How do I know if I need a filling?
Only your dentist can detect whether you have a cavity that needs a filling. Therefore annual check-ups are so important. However, if you experience any of the following, you should make an appointment:
- Tooth pain – If your tooth hurts without any obvious reason, there could be a problem. This pain usually comes from the infection reaching the nerves.
- Obvious holes or dark spots – A hole or dark spot on a tooth may mean there’s a cavity.
- Sensitivity – If you are particularly sensitive to sweet and sugary foods as well as hot and cold temperatures, your enamel may be wearing away. This could be a sign that you need a filling to cover it back up.
- Bad breath – Tooth decay can lead to constant bad breath. The bacteria that is causing the decay is also likely to carry an unpleasant smell.
- Bad taste – As your tooth continues to decay, you may start to taste something very unpleasant. This could be the decay and the bacteria in your mouth.
- Pus – If you see/taste/feel pus in your mouth, this is a pretty serious indicator. It means that there is an infection, which requires immediate medical attention.
What type of filling is best?
No one type of filling is best for everyone. The choice will be determined by the extent of the repair, whether you have allergies to certain materials, where in your mouth the filling is needed, and the cost.
Material choices include:
- Gold fillings are made to order in a laboratory and then cemented into place. Gold inlays are well tolerated by gum tissues, and may last more than 20 years. For these reasons, many consider gold the best filling material. Gold is not as popular anymore due to its cost and the need for multiple visits. Other materials are now preferred.
- Amalgam (silver) fillings are resistant to wear and relatively inexpensive. However, due to their dark colour, they are more noticeable than porcelain or composite restorations and are not usually used in very visible areas, such as front teeth. The advantage of dental amalgam is that it does not require the tooth to be dry for its placement and can therefore provide successful restoration in situations which might otherwise lead to the extraction of a tooth.
- Composite resins are matched to be the same colour as your teeth and therefore used where a natural appearance is desired. They are the material of choice for the restoration of small cavities. Major advances in the properties of this material have allowed us to completely change the way we treat decay. With less drilling, we can keep more of your healthy tooth. Composites may not be the ideal material for large fillings as they may chip or wear over time. Coffee, tea, and tobacco can discolour white fillings, and have a shorter lifespan of 3 to 10 years compared to other types of fillings.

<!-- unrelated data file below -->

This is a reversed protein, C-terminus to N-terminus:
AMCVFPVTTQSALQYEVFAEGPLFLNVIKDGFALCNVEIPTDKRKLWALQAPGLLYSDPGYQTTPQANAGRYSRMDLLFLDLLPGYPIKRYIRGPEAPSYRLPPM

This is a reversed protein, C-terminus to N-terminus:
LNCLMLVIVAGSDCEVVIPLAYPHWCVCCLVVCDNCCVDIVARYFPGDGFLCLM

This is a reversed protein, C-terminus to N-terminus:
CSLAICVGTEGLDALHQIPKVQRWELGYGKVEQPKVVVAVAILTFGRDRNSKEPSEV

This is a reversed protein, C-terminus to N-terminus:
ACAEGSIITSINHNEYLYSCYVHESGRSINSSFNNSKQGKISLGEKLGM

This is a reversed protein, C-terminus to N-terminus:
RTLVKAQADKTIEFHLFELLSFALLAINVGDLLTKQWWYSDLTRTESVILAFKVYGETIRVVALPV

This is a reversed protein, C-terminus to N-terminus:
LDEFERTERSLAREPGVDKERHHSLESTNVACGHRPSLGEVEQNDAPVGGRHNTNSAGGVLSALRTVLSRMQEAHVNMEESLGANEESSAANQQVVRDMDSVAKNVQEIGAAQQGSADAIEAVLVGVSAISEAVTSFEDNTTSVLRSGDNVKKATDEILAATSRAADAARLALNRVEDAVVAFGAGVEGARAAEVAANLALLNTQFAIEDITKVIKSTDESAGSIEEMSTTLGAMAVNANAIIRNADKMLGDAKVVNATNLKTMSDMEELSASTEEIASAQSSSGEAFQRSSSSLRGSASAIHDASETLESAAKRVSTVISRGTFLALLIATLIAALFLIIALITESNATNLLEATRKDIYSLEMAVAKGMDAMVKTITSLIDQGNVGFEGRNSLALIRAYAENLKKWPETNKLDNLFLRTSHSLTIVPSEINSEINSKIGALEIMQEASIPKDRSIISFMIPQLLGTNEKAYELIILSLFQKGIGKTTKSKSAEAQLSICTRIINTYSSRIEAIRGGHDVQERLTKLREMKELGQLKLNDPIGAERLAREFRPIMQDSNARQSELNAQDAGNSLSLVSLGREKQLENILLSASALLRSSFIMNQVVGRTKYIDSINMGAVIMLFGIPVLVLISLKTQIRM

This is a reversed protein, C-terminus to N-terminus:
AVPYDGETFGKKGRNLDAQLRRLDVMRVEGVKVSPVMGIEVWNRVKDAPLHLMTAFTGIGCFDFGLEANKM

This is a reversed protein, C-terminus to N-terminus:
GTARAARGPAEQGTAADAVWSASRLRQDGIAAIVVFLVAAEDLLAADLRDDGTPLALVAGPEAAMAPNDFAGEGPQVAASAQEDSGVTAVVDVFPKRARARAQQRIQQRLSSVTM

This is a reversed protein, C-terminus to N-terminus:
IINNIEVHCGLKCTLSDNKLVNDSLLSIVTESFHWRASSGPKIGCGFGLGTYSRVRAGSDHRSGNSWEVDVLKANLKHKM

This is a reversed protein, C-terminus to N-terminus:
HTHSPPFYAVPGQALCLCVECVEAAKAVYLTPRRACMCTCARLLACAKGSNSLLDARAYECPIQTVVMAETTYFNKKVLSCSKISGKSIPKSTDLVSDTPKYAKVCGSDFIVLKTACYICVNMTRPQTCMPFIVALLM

- Resin or Glass Ionomer – are often used on the primary teeth or to fill in small areas of decay, as they tend to be very delicate and take considerable wear and tear. When used on a permanent tooth, this type of filling is usually placed in a spot that isn’t subject to extreme pressure or chewing action.
What to Expect During Treatment
- Local anaesthesia – Dentist may numb the tooth area before filling.
- Tooth preparation – then the dentist will cut through the enamel using a drill to remove any decay. After the dentist removes the decay, the dentist will shape the space to ready it for the filling.
- Restoring – for a bonded filling your dentist will etch the tooth with an acid gel before placing the filling.
- Resin application – The dentist will apply resin in layers and use a bright light to set it.
Top ways to avoid needing a filling
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- Use fluoride toothpaste and brush your teeth twice, first thing in the morning before breakfast and the last thing at night. Brushing for 2 minutes.
- Avoid snacking on sugary foods – What we put in our mouth has a huge effect on our oral health as too much sugar can lead to cavities. It’s best to only have sugary food and drink at meal times. Snacking on sugary food throughout the day leads to an increased likelihood of tooth decay as the sugar is left on the surface of the teeth. A lot of foods have hidden sugar so be careful what you buy and make yourself aware of these foods!
- Rinse after meals – If you can’t brush your teeth after meals it can often be a good idea to rinse your mouth out with water. This enables any leftover sugar on your teeth to be rinsed, reducing the build-up of plaque and bacteria. Tap water also contains fluoride so this will help prevent tooth decay.
- Visit your dentist – Going to the dentist for a check-up means that tooth decay and cavities can be detected early on and preventive advice can be given. We offer dental check-ups and tips to avoid fillings.